Dear Staff and Students
I am pleased to share with you some exceptionally good news received early this week. UJ's global stature has been given a significant boost through its inclusion as one of the Top 500 universities in the Academic Ranking of World Universities (ARWU) released by the ShanghaiRanking Consultancy on Tuesday, 15 August. This is the most prestigious global ranking system in the world which uses only externally accessed, objective measures in its assessment of university performance. It is a ranking system that is heavily focused on research quality and impact. Not only was this UJ’s first appearance in this ranking system, but we find ourselves ranked highly in relation to our peer South African universities, having been placed fourth in South Africa – between Stellenbosch University in third place and the University of KwaZulu-Natal in fifth place, all in the 401-500 band. Wits University heads the list in the 201-300 band, followed by the University of Cape Town (301-400). The University of Pretoria falls in the 501-600 ranking band, followed by North West University in the 601-700 band, and the University of South Africa in the 701-800 band.
This is a tremendous accomplishment for UJ which can be seen as the result of great wisdom, effort and foresight on our collective part. It is important to make the point that this accomplishment and recognition is achieved on our own terms! We have pressed ahead with the task of nurturing the model post-apartheid democratic-era South African university through pursuing our transformation and access programmes alongside our global excellence programme. Thus our Black academic staff component has grown over these 12 years from 150 to almost 500, while our students from Quintile 1 and 2 schools (which serve the poorest in our nation) grew from 8% of our first year undergraduate class to 31%. As a result of #FeesMustFall and #RhodesMustFall, we have also in-sourced the most poorly paid of our service staff, and we have whole-heartedly embraced the decolonisation of knowledge project.
Alongside our QS Top 100 Under 50 Universities Ranking, this Shanghai Ranking result is received with great joy and celebration, even as we continue to forge ahead and scale new heights. My congratulations and gratitude go to all the academics in our community who have made this possible. This is your achievement!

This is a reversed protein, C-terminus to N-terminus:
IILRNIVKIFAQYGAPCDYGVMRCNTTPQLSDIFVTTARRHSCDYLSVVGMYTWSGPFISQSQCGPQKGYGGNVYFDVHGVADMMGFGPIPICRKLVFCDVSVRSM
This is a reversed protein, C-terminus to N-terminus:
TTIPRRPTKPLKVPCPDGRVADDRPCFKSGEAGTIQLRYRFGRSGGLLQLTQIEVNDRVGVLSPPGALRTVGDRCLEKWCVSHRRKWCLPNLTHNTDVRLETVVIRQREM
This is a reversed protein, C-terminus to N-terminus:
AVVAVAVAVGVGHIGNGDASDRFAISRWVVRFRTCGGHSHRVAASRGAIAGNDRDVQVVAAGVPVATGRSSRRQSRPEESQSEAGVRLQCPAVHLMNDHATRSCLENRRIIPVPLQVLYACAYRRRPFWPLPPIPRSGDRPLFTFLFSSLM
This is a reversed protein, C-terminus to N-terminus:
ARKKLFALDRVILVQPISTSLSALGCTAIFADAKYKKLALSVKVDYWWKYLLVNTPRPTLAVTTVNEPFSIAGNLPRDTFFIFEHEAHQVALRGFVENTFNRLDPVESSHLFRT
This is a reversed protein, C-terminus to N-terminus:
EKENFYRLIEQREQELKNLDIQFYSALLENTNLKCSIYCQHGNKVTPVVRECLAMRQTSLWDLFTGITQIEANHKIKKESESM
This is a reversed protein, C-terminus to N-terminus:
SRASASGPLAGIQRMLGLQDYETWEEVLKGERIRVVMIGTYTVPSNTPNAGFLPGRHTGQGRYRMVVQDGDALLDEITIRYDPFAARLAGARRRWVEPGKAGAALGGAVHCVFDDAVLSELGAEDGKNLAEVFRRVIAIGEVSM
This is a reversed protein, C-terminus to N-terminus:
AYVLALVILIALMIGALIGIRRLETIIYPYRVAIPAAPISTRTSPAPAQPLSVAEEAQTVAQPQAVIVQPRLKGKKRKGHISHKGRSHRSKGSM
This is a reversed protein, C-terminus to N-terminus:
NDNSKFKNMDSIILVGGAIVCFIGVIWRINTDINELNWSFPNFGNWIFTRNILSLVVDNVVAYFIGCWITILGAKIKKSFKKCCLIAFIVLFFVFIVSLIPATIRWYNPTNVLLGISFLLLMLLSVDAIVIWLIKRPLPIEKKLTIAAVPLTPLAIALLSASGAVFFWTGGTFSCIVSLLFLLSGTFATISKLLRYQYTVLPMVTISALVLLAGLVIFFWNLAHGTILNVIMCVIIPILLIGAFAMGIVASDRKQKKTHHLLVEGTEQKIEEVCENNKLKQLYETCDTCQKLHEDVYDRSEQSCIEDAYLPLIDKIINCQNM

This week, the UJ Graduate School of Architecture hosted Sir David Adjaye, a Ghanaian British architect and the lead designer of the National Museum of African American History and Culture in Washington, DC. Sir Adjaye, named as one of the top 100 most influential architects of 2017 by Time magazine, spoke to an audience of students, lecturers, artists, and industry partners during a lecture series on ‘Unlearning Everything and Redoing it Again’ at the Faculty of Art, Design and Architecture. The event, organised in conjunction with Boogertman + Partners, explored the architect's work in an integrated approach that focused on his earlier days as well as his current commissions.
Please join me in congratulating Ms Rudzani Mukwevho, a Lecturer in Mine Surveying, who was recently awarded the Mine Surveyor’s Certificate of Competency. She is now the 14th woman in South Africa to have ever been awarded this qualification - an impressive achievement indeed!
At the beginning of this week, the Department of Applied Information Systems hosted the Second International Conference on the Internet, Cyber Security and Information Systems. This conference was co-hosted with the University of Botswana and coordinated with the Southern African Development Community. There was also representation from the rest of the African continent through the Economic Community of West African States and African Union Commission.
In another joint project, this time in support of Women’s Month, the Departments of Visual Arts and Social Work and Community Engagement have installed an exhibition at the B entrance of the Bunting Road Campus to raise awareness about gender-based violence. These Vandyke-brown photographic prints on Egyptian cotton sheets by visual artist, Ms Heidi Mielke, respond to violent murders of women in our society. As part of the exhibition, a panel discussion will be held on gender-based violence with Shanaaz Mathews from the University of Cape Town, Prof Shahana Rasool, Dr Corne Davies and a speaker from Agisanang Domestic Abuse Prevention and Training (ADAPT).
On Thursday next week, the Vice-Chancellor Designate, Prof Tshilidzi Marwala, will deliver a public lecture on Artificial Intelligence and Economic Theory. The lecture will be based on his newly published book, Skynet in the Market, co-authored by Evan Hurwitz. I hope you will find the time to attend.
Have a great weekend.
Professor Ihron Rensburg
Vice-Chancellor and Principal
University of Johannesburg